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Billy Jack Haynes, former pro wrestler, accused in shooting death of wife

PORTLAND, Ore. — Former professional wrestler Billy Jack Haynes was arrested on suspicion of murder on Friday in the shooting death of his wife in a Portland, Oregon, neighborhood, authorities said.

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Haynes, 70, whose real name is William Albert Haynes, wrestled professionally from 1982 to 1986 in Florida, the Pacific Northwest and the World Wrestling Federation (now WWE).

He is accused of killing his wife, Janette Becraft, 85, on Thursday, and then having an hourslong standoff with police in the Lents neighborhood of Portland, the Willamette Week reported.

Portland police responded to a residence at 9:52 a.m. PST in the 6000 block of SE 100th Avenue, according to KATU-TV.

Officers determined that the suspect, later identified as Haynes, was inside the home and they requested assistance from the Special Emergency Reaction Team and Crisis Negotiation Team, the television station reported.

Haynes eventually surrendered to authorities and is in police custody at an area hospital, according to the Willamette Week. According to police, Haynes will be booked into jail and formally charged after his release from the hospital, the newspaper reported.

The man inside the home eventually surrendered to police. That man, who police now say is Haynes, is in police custody at a local hospital for a medical condition unrelated to the shooting, KPTV reported. Police say he’ll be booked in jail and formally charged in the coming days.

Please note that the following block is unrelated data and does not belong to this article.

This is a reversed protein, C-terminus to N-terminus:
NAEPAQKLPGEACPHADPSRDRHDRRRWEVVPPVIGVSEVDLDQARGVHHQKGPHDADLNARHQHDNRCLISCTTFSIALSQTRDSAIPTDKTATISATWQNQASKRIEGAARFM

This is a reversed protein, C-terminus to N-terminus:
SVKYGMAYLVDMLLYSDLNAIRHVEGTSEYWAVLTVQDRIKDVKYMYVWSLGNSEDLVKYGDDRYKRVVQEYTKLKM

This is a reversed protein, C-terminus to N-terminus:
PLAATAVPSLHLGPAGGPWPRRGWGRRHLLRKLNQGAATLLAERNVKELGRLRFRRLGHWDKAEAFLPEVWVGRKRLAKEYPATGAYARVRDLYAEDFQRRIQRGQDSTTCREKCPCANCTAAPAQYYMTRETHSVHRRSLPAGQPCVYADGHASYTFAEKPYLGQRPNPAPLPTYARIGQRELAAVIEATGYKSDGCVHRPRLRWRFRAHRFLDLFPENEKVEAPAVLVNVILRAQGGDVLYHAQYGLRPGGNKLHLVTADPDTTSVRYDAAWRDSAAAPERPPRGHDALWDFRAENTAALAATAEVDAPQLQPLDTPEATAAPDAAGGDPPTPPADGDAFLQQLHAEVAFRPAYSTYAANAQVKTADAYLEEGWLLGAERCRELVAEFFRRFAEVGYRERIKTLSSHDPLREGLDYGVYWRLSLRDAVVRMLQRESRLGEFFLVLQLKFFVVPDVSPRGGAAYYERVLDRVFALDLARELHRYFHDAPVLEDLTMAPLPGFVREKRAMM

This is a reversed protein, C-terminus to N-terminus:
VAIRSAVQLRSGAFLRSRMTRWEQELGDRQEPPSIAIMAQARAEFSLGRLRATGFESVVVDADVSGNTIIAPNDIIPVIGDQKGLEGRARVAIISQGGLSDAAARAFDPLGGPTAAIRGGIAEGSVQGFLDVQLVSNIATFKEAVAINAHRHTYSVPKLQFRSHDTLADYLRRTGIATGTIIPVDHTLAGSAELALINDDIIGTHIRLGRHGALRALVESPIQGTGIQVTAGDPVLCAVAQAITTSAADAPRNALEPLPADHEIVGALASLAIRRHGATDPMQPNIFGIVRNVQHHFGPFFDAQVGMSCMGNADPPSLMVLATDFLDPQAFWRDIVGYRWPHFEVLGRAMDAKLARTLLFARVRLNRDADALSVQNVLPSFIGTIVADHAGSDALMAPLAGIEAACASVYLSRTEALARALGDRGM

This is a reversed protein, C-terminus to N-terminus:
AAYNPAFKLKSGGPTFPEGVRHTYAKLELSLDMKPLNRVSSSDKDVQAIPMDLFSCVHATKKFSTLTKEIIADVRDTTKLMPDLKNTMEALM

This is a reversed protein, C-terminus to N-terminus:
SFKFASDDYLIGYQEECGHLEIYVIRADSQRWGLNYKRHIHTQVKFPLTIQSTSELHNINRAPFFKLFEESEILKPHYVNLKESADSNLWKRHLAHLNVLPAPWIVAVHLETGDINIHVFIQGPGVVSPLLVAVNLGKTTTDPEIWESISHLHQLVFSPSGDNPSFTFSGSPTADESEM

As a wrestler, Haynes adopted the “Billy Jack” persona and signature hat from the 1971 movie of the same name that starred Tom Laughlin. According to IMDb.com, the movie involved a former Green Beret hapkido expert who “saves wild horses from being slaughtered for dog food and helps protect a desert ‘freedom school’ for runaways.”

Haynes generally wrestled as a “babyface” in Florida and the Pacific Northwest. Inevitably, he turned “heel” in 1990, generating feuds with several wrestlers.

Haynes competed at WrestleMania III on March 29, 1987, at the Pontiac Silverdome, according to the WWE website. His Full Nelson Challenge Match against Hercules Hernandez ended in a double countout.

After retiring from the ring, Haynes remained in the Portland area, opening a gym and a regional wrestling promotion, the Willamette Week reported. In 2014 he filed a class action lawsuit against the WWE, The Oregonian reported. He alleged that the wrestling company failed to protect and educate its wrestlers about serious head injuries, according to the newspaper.

The lawsuit was unsuccessful, according to the Willamette Week.

He retired from the ring in the early 1990s and hung around Portland, a hulking figure slowed by chronic knee injuries and, he would later allege in an unsuccessful lawsuit against the WWF, head injuries from repeated blows in the ring.

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